MATH 6627 2010-11 Practicum in Statistical Consulting/Assignment Teams/Diaconis

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Contents

Assignment 1

GoogleVis
examplecode

library(googleVis)

Motion=gvisMotionChart(Fruits, idvar="Fruit", timevar="Year", options=list(height=350, width=400))

  1. Display chart

plot(Motion)

  1. Create Google Gadget

cat(createGoogleGadget(Motion), file="motionchart.xml")

Powerpoint Presentation
File:GoogleVis presention.pdf GoogleVis presentation.
Simpson's Paradox
Example 1
File:Assignment1 MATH6627.pdf Example 1 of Simpson's paradox with 3 categorical variables.
Example 2
File:Paradoxexample2.pdf Example 2 of Simpson's paradox with longitudinal data.

Assignment 2

Presentation Slides File:Assignment2 MATH6627.pdf

Article Discussion ‘Purfect explanation for everything‘

The following questions about the article are discussed as follow:

1

Question
whether the article suggest a causal relationship between two variables? If so which? Are the data observational or experimental?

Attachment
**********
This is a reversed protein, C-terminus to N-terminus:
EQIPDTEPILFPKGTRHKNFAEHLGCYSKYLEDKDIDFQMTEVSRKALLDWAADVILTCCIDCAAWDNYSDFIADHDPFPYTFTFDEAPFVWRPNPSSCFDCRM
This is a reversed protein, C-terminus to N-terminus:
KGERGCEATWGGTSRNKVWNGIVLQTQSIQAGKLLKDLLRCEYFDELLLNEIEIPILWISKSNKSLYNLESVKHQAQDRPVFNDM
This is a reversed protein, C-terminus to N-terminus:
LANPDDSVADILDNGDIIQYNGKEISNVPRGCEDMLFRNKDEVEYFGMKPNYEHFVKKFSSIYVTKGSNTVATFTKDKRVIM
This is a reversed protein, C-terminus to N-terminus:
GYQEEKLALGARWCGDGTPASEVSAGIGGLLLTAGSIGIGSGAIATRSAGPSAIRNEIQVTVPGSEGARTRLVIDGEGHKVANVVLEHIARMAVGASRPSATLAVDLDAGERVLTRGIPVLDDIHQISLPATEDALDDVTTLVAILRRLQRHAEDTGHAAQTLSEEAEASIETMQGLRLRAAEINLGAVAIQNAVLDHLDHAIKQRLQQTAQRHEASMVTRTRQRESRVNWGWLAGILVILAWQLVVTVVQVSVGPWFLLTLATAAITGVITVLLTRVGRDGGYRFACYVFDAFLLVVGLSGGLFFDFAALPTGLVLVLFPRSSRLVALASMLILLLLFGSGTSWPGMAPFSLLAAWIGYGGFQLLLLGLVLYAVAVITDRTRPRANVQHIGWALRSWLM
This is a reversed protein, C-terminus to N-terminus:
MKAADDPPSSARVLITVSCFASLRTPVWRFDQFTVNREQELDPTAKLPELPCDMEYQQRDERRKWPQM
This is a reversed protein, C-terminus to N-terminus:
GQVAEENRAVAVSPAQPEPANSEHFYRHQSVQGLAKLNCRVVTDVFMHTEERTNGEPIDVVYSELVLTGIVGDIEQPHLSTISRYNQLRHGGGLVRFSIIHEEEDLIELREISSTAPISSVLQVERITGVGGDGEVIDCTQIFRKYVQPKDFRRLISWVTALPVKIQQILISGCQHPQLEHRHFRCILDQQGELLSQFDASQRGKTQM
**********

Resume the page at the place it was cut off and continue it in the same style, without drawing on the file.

Discussion

Constance: Yes. The article suggests a causal relationship between a parasite called toxoplasma and specific behaviours in men versus women. It also suggests this parasite is responsible for a million traffic accidents worldwide. The data must be observational. The only way this data could be experimental would be to expose some people to the parasite and not others. This could be the case, but the article is not specific about it, and leads me to believe that the data is observational.

Bin Sun: This data is observational since the experimenter could not make some people infected by the parasite and other not.

2

Question
Can you think of alternative explanations to causality? Confounding factors? Or explanations consistent with causality? Mediating factors?
Discussion

Bin Sun: There could be a mediate factor that causes men and women different reaction to the parasite, like after infected by the parasite, men are more likely to be restless than women, and the factor of restless could cause withdrawn, suspicious, jealous, morose and dogmatic to men. Moreover, the factor of restless causes the traffic accident. What was said in the article is not that convincing at all to me. The cause-reaction relation between this particular parasite and the death on the road worldwide is ridiculous. Maybe this parasite would cause other diseases like mental illnesses which is the real causality to the prolonged the reaction time. Or there is a confounding factor which is the environmental problem. People that live in a urban drive more and could have more chance of car accident. And there are more chances that people infected by the parasite in the urban area.